AP monthly staff photo contest

Each month, The Associated Press management honors photographers for outstanding photo coverage while on assignment. The winners for the January 2015 AP Staff Photo Contest are Michael Dwyer in the news category for "Blasted by Snow", Muhammed Muheisen in the features category for his essay "Double Life" and Felipe Dana in the sports category for "Dakar Rally".  Congratulations to all the photographers for their outstanding work. Below we feature some of the contest winning imagery. 

 

Michael Dwyer |  Blasted by Snow

In January 2015 a powerful nor'easter affected Canada and the Central and Eastern United States, and eventually, parts of Southern Greenland and Western Europe. The nor'easter disrupted transportation, with snow emergencies declared in six states and travel bans enacted in four of these states - Connecticut, New Jersey, Massachusetts, and Rhode Island - as well as in New York City. Most passenger rail service was suspended, and thousands of flights were canceled. Schooling and other activities had weather-related cancellations for one or more days. Massachusetts Governor Charlie Baker declared a state of emergency and asked residents to remain safe and off roadways.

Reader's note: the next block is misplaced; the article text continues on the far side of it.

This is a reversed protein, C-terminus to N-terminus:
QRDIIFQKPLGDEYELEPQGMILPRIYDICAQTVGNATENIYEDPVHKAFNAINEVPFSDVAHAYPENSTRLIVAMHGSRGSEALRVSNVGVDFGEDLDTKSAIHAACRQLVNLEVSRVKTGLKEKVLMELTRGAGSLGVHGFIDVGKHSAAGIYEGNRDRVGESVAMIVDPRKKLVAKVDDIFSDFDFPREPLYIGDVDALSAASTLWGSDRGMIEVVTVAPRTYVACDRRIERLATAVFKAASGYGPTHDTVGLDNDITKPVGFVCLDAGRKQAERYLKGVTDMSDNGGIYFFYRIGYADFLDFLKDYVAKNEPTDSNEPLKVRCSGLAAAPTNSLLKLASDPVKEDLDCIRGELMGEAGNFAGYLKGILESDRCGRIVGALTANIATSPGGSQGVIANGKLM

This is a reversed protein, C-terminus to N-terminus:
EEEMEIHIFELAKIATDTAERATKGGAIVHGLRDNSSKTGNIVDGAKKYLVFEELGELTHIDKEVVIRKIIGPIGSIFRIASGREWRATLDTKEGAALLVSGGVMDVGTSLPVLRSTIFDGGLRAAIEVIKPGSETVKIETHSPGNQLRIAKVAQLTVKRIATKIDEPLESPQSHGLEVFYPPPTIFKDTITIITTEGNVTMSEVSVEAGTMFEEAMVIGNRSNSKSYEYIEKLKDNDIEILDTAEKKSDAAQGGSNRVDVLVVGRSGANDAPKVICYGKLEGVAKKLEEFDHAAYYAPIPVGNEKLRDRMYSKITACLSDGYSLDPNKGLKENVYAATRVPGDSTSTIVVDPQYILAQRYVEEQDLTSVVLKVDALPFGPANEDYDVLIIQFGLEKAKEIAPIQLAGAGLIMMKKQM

Muhammed Muheisen | Double Life

Across conservative Pakistan, where Islamic extremists launch near-daily attacks and many follow a strict interpretation of their Muslim faith, male cross-dressers and the transgendered face a challenge of balancing two identities. Some left their villages for the anonymity of a big city, fearing the reactions of their families while still concealing their identities from neighbors and co-workers. 



Felipe Dana | Dakar Rally

The Dakar Rally is an annual rally raid organized by the Amaury Sport Organisation. Most events since the inception in 1978 were from Paris, France , to Dakar, Senegal, but due to security threats in Mauritania, which led to the cancellation of the 2008 rally, the 2009 Dakar Rally was run in South America (Argentina and Chile). It has been held in South America each year since 2009. The race is open to amateur and professional entries, amateurs typically making up about eighty percent of the participants.



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